J Physiother 2023 Jul;69(3):160-167. Epub 2023 Jun 5 doi: 10.1016/j.jphys.2023.05.017. PMID: 37286390
Gluppe S, Engh ME, Bø K
Braz J Phys Ther 2021 Nov-Dec;25(6):664-675. Epub 2021 Jul 21 doi: 10.1016/j.bjpt.2021.06.006. PMID: 34391661Free PMC Article
Keshwani N, Mathur S, McLean L
Physiother Theory Pract 2021 Sep;37(9):1018-1033. Epub 2019 Oct 23 doi: 10.1080/09593985.2019.1675207. PMID: 31642725
Thabet AA, Alshehri MA
J Musculoskelet Neuronal Interact 2019 Mar 1;19(1):62-68. PMID: 30839304Free PMC Article
Benjamin DR, van de Water AT, Peiris CL
Physiotherapy 2014 Mar;100(1):1-8. Epub 2013 Oct 5 doi: 10.1016/j.physio.2013.08.005. PMID: 24268942

Prognosis

Swanson E
Ann Plast Surg 2023 Feb 1;90(2):180-188. Epub 2022 Dec 21 doi: 10.1097/SAP.0000000000003387. PMID: 36688862Free PMC Article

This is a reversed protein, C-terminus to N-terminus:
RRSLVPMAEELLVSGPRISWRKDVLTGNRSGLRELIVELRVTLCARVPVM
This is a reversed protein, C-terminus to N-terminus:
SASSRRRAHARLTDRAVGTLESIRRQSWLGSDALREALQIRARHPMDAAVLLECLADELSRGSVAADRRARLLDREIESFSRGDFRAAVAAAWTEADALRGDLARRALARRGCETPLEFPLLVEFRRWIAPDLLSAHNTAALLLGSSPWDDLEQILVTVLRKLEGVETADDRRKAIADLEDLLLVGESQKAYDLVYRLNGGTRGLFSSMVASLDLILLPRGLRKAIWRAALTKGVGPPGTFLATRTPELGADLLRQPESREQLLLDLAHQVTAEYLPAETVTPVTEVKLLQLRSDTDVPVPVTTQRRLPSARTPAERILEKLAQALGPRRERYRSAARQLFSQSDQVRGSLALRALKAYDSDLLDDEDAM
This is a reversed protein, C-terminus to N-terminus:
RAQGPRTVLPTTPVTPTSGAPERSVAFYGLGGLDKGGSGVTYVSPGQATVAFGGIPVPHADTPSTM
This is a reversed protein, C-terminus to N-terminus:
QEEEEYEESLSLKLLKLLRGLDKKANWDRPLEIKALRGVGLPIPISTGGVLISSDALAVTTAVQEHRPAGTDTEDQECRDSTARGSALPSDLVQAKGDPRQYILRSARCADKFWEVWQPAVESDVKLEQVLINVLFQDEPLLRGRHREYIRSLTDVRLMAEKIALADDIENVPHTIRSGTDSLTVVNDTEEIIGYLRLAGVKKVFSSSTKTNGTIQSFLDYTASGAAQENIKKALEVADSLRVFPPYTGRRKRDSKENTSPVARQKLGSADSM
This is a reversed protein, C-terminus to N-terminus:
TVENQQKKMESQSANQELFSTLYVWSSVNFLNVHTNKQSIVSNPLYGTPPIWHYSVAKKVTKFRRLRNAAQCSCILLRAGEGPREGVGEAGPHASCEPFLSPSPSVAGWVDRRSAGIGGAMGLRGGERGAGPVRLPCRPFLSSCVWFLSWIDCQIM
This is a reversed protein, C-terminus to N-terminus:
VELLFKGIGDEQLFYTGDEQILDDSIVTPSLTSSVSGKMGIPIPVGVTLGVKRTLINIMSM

Denizoglu Kulli H, Gurses HN
Eur J Obstet Gynecol Reprod Biol 2022 Dec;279:40-44. Epub 2022 Oct 5 doi: 10.1016/j.ejogrb.2022.10.001. PMID: 36242869
Harada BS, De Bortolli TT, Carnaz L, De Conti MHS, Hijaz A, Driusso P, Marini G
Physiother Theory Pract 2022 Oct;38(10):1538-1544. Epub 2020 Dec 7 doi: 10.1080/09593985.2020.1849476. PMID: 33283590
Veríssimo P, Nahas FX, Barbosa MV, de Carvalho Gomes HF, Ferreira LM
Aesthetic Plast Surg 2014 Apr;38(2):379-86. Epub 2014 Jan 30 doi: 10.1007/s00266-014-0272-z. PMID: 24477520
Moesbergen T, Law A, Roake J, Lewis DR
Vascular 2009 Nov-Dec;17(6):325-9. doi: 10.2310/6670.2009.00047. PMID: 19909679

Clinical prediction guides

Gluppe SB, Ellström Engh M, Bø K
J Physiother 2023 Jul;69(3):160-167. Epub 2023 Jun 5 doi: 10.1016/j.jphys.2023.05.017. PMID: 37286390
Kaya AK, Menek MY